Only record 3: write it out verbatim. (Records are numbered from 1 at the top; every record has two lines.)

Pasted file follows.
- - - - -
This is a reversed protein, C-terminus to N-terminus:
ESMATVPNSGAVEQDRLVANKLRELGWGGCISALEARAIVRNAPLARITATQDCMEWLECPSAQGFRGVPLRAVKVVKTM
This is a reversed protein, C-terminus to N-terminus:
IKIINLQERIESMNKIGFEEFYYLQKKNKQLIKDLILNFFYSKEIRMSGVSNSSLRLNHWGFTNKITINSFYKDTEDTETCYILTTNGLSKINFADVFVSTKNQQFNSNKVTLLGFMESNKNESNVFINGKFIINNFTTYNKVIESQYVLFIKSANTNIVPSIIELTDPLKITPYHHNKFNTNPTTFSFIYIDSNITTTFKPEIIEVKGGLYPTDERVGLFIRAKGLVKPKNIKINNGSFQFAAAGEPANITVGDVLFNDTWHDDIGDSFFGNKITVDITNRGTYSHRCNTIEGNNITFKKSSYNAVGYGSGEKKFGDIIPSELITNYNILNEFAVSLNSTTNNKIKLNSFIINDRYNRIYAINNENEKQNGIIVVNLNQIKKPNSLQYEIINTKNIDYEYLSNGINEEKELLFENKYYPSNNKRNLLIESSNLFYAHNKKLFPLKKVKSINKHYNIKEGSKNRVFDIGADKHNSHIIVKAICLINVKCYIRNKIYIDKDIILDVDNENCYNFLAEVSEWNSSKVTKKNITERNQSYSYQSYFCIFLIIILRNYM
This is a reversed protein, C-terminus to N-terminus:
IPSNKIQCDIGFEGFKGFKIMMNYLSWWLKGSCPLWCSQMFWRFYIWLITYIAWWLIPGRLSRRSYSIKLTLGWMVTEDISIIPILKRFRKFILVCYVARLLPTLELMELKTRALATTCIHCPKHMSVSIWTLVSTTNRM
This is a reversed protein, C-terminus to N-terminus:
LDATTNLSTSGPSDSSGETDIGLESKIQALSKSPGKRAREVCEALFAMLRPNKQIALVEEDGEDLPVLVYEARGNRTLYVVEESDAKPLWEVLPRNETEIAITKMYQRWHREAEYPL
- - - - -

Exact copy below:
This is a reversed protein, C-terminus to N-terminus:
IPSNKIQCDIGFEGFKGFKIMMNYLSWWLKGSCPLWCSQMFWRFYIWLITYIAWWLIPGRLSRRSYSIKLTLGWMVTEDISIIPILKRFRKFILVCYVARLLPTLELMELKTRALATTCIHCPKHMSVSIWTLVSTTNRM